The Exchange

Potbelly's sinking shares still can't find the bottom

For the fourth consecutive day, sandwich maker Potbelly (PBPB) was hitting a new trading low, continuing the downturn that's plagued the stock since its debut last fall.

View gallery

.
On Friday afternoon it was down 1.4% at $18.24, and earlier it fell as far as $18.19. On the market only since October, the Chicago-based chain has been terrible for anyone long the shares for any length of time. It's largely dribbled lower, rather than suffering a few gigantic moves, but it has been entirely consistent in its direction, as the chart below indicates.

It's had only one positive session in the past two weeks. That steady decline has helped lower Potbelly's forward earnings multiple to 50.6 from a high of 88.3, according to FactSet data, but it still leaves it well above the mid-20s average among a group of 42 publicly traded restaurants tracked.

Even after the pullback, it maintains easily one of the highest price-to-earnings ratios in the group. While on its own that's not a terrible thing if growth supports it, Potbelly's stated goals haven't kept enough believers interested in the story.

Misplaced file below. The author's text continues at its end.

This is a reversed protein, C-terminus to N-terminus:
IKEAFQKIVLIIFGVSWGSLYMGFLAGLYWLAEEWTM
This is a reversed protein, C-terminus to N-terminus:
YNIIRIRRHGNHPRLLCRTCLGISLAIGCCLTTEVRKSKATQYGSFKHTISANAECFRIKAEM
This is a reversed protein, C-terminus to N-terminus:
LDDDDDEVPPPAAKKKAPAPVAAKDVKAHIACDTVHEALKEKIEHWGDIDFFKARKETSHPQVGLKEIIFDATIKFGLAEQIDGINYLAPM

View gallery

.

Potbelly is projecting 10% store growth and 20% or higher yearly profit increases, and for this year it's looking for adjusted earnings to climb 25% to 35%, with up to 48 new stores joining the system.  But it also has sizable direct competition in the sandwich realm -- Subway, the biggest chain by number of units, and also Jimmy John's, Firehouse Subs, Jersey Mike's and Panera (PNRA), to name only a few.

The shorts, however, have certainly liked what they've seen. Since the first short interest report became available, totaling 350,034 shares in mid-October, the overall position has jumped nearly 12-fold as of the end of February, to almost 4.5 million shares. That translates to a full 28.4% of the float, Yahoo Finance data show. It's also around four times the level of the recent group average.

At this point, the most intriguing question is whether short covering might be what keeps the stock from dropping all the way to, or even below, its IPO price of $14. It's already slid 46% from its all-time high at $33.90. Another 23% move down sounds like a lot, and it is, but the way things have gone for this new entrant to the market, it also doesn't seem entirely out of reach.

View Comments (5)